Life can throw anyone a curve ball as Hugh, 17, and his family discovered when he was diagnosed with bone cancer. Yet in little over a year, Hugh was back on the path to achieving his dreams – and then some.
Hugh was happily juggling school with a busy competitive cricket schedule.
So, it was no surprise to Hugh’s mum Lee when he complained of a pain in his left leg. “We thought it was normal,” Hugh recalls. “Mum said ‘You're playing cricket three times a week, you have to expect some aches and pains’.”
Still, Lee sent Hugh to see his physiotherapist Ben. It was so fortunate she did. Ben suspected something serious. He immediately ordered an ultrasound.
“Even we could see something wasn't good,” says Hugh. “The ultrasound pictures looked like honeycomb. They asked us to wait for an X-ray and a CAT scan. We were starting to worry.”
Soon after, Hugh was diagnosed with osteosarcoma, a cancerous tumour in his left fibula (knee bone). His family was in shock.
Just 15 days later, Hugh began nine months of life-saving treatment., Hugh was told he could lose his left leg, and with it potentially his dreams of cricket success.
“I had 12 weeks of chemotherapy, then limb salvage surgery to remove the tumour and a further 12 weeks of chemotherapy,” Hugh remembers. “It was exhausting, but fortunately I was in good hands and I didn’t lose my leg.”
Hugh was determined to stay positive and continued to go to school when he was well enough during chemotherapy. He even competed in his school athletics carnival, his mate huffing and puffing as he pushed Hugh’s wheelchair in the 800 metre sprint.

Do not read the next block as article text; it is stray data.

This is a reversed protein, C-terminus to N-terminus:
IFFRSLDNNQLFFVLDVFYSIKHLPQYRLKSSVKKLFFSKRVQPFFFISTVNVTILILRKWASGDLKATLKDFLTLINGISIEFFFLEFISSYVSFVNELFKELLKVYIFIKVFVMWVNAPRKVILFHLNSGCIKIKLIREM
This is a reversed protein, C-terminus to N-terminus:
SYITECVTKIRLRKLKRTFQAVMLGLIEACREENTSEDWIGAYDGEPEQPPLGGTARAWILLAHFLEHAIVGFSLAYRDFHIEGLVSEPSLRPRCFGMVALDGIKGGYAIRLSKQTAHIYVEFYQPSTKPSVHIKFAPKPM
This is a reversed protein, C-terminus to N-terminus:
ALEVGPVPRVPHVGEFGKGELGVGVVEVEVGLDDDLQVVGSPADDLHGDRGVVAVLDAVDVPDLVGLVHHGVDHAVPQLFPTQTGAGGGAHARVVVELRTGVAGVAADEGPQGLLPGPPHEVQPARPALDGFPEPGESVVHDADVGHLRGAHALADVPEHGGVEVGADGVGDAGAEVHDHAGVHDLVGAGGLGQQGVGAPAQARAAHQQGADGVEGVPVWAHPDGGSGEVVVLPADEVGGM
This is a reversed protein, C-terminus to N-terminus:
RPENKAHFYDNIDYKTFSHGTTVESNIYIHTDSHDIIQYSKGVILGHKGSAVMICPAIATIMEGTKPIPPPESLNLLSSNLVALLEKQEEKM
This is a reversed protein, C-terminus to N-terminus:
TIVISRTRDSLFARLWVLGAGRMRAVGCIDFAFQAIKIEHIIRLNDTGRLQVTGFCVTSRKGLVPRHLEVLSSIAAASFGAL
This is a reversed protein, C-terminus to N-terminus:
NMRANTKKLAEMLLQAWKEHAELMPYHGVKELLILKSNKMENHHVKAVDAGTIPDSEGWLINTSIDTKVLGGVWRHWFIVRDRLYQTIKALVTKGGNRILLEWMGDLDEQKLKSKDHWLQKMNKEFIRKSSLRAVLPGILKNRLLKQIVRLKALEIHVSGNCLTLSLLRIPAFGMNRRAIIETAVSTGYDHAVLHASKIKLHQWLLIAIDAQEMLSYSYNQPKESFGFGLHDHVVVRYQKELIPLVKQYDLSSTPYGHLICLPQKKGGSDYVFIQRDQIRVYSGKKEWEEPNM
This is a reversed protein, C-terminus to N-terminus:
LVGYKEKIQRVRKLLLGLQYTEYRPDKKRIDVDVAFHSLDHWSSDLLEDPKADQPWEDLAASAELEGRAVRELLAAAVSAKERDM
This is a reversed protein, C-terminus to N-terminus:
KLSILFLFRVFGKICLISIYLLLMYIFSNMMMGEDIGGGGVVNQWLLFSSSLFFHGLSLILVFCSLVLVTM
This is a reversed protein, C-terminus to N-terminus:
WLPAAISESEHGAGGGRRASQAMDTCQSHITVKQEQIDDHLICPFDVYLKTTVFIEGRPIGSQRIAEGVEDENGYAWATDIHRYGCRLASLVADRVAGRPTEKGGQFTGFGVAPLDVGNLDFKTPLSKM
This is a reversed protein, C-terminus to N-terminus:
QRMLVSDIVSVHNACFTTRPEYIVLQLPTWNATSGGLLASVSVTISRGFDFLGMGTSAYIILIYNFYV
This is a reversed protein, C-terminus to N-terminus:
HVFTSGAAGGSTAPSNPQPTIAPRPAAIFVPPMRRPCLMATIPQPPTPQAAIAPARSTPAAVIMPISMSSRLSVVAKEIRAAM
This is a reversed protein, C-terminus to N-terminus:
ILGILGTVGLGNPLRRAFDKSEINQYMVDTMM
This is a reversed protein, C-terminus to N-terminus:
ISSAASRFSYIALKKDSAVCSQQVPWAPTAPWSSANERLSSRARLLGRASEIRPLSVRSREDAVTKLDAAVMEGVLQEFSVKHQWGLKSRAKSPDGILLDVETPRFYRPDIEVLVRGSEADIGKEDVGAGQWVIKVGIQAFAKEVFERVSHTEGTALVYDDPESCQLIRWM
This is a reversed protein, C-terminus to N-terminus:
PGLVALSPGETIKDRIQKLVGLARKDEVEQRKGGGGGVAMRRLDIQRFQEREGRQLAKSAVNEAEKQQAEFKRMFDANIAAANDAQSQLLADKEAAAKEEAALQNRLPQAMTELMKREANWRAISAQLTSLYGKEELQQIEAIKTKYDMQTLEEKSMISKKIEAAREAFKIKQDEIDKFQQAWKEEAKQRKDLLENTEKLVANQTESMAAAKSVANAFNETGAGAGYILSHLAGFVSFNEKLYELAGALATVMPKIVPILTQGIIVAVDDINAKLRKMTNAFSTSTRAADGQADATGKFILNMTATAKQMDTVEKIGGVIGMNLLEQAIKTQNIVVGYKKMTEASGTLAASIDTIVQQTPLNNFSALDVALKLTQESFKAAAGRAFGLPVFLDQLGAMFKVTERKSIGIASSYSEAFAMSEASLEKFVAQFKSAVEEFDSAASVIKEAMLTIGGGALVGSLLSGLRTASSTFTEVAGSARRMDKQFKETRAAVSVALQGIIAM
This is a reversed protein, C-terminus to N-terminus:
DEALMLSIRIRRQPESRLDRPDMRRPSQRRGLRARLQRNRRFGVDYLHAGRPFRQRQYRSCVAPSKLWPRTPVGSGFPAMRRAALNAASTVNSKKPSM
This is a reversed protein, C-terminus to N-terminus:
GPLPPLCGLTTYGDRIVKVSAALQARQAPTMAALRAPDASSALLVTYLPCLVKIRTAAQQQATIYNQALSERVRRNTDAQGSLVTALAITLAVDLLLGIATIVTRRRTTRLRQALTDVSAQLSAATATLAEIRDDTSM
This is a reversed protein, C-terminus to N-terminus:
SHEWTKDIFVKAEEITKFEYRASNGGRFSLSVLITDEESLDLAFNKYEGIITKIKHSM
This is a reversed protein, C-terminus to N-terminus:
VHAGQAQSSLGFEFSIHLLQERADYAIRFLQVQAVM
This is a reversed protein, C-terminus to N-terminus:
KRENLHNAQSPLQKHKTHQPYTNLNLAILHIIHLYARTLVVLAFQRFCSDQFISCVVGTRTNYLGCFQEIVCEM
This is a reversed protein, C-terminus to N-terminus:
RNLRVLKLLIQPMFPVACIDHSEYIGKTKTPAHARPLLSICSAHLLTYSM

Not surprisingly, cricket remained Hugh’s priority.
“I went to cricket training as often as I could,” he says. “I couldn't train but would stand at the nets offering advice and sometimes I ran drills for my coaches.”
The support of Hugh’s family was vital to cope with the ups and downs of cancer treatment. And Redkite’s help made sure his parents and big brother Finn could be there for Hugh from the moment he entered hospital. It began when Hugh received the signature Redkite Red Bag full of essentials to make the hospital stay more comfortable for them.
And like many parents of young people receiving cancer treatment, Hugh’s mum Lee had to stop working to care for him. Redkite also provided vital financial support during this time to help cover bills, groceries and petrol. This really took the pressure off.
Just before Christmas, after nine months of treatment, Hugh received momentous news - his body showed no evidence of cancer.
It was at this point that Redkite Education and Career Specialists facilitated tutoring for Hugh, so he could catch up on missed education and keep pace with his peers. Hugh also received a Dare to Dream Scholarship from Redkite, to use to pursue his cricket career.
Recently, Hugh was offered the chance to play the 2018 cricket season with an English club – a life-changing opportunity. He is well on the way to achieving his dreams.
Yet, Hugh says it’s also the simple things that mean the most right now. “I have enjoyed learning to drive and hanging out with friends,” he says. “Just being a normal teenager feels pretty good!”